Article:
To get back to our original concern, why go thru all the trouble of sealing a house, only to end up having to ventilate it again? Well, there are significant advantages to controlling precisely how, when, where, and what amount of air enters and leaves the home. Assuming the ERV’s are able to recover 90%+ of the heat in the exhaust air, we can efficiently pump the whole house’s air out and bring fresh air in at a slow controlled pace around the clock! Not only that, we can filter the air coming in to further clean it of allergens, road dust, etc. We can also position the air intake at a location to minimize sucking in lawn chemicals at low ground levels, bugs, etc. This approach is consistent with our general belief that it is better to eliminate the source of a problem rather then trying to compensate for it later. Keep unwanted pollutants and bugs out, and you will need less cleaners, and pesticides inside the home later: +1 for indoor air quality.
We want to eliminate as many heat wasters as possible:
Bath vents, kitchen vents, laundry vents, etc intentionally take heated or cooled air and pump it out of our homes at very high volumes. These all seem necessary at first glance, but we are looking for successful examples of creative air planning that can be used to eliminate the energy losses from these systems while achieving the same functionality. The bath vents are the easiest to address. We are thinking of piping these directly to ERV instead. No bath vents at all, instead a 24 hour exhaust of bath air direct to the ERV! This will be at a slow pace, barely perceptible and without that aggravating fan noise of a typical bath fan. The bathrooms will thus be continuously vented not just when in use. In addition, it is possible to add a timed booster switch in place of the normal bath fan switch. When a user flips the booster switch, the ERV system goes into a high speed mode that increases its air speeds for a timed period ( usually about 15 minutes) and then automatically goes back to its slower rate. The user does not need to learn anything new, and the system takes care of everything behind the scenes. The heat from all of the air exiting the baths, is transferred to an equal volume of fresh air drawn into the home.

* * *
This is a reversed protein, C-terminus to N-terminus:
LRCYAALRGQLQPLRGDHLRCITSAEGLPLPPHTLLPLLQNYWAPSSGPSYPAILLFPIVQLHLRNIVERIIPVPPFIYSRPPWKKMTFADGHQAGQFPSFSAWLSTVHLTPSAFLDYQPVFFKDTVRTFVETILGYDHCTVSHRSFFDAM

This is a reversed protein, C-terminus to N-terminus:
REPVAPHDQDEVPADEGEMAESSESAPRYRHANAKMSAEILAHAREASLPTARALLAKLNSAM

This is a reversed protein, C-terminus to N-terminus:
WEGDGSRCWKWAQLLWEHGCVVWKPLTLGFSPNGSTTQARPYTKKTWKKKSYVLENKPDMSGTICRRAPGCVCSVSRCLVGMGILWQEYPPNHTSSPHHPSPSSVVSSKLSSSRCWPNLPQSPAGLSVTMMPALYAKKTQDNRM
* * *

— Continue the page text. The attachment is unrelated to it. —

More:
The kitchen and dryer are more challenging:
We believe the following will work, but have to do more research before we are ready to commit to this solution. First, we are planning a high quality charcoal filtered recirculating hood over the cooktop. It will trap most of the grease, and odors directly above the cooking area. But the air will not leave the room and just be blown back into the room. Generally we dislike this approach in the past, but here’s how we take it to the next level. We will place one or two air intakes to the ERV in the kitchen as well. We have to keep these atleast 10’ away from the cooking area because the ERV cannot handle the grease. If we place the intake far enough away, we eliminate the grease issue, but can still pull odors from the kitchen air on a constant basis while recouping the heat from that air. An additional booster switch in the kitchen allow us to push the system into high speed mode when necessary and otherwise let it run 24hours a day at a slow speed. Ultimately this would result in far more fresh air into the kitchen than a conventional direct outside venting hood can provide. Not only that, the whole house would be continuously purged of stale air, and odors would not linger for long.
Lastly the dryer. Again, the ERV will not play well with the lint from the dryer. We are not seeing any good solutions for this one yet. The best we have come across so far is to use a heat pump dryer instead of a conventional one. These are super efficient and do not need a vent, however it seems to be technology that europeans have had for years and we don’t. It’s sad how we are so far behind in this country on technology that is readily available in other countries. Hopefully our efforts can help change some of that. We will look into this further as we progress and see if we can integrate a ventless dryer at a cost that doesn’t break our budget.
We want to hear from you. Share your ideas on how we can take indoor air quality to the next level by minimizing energy losses while maximizing fresh air.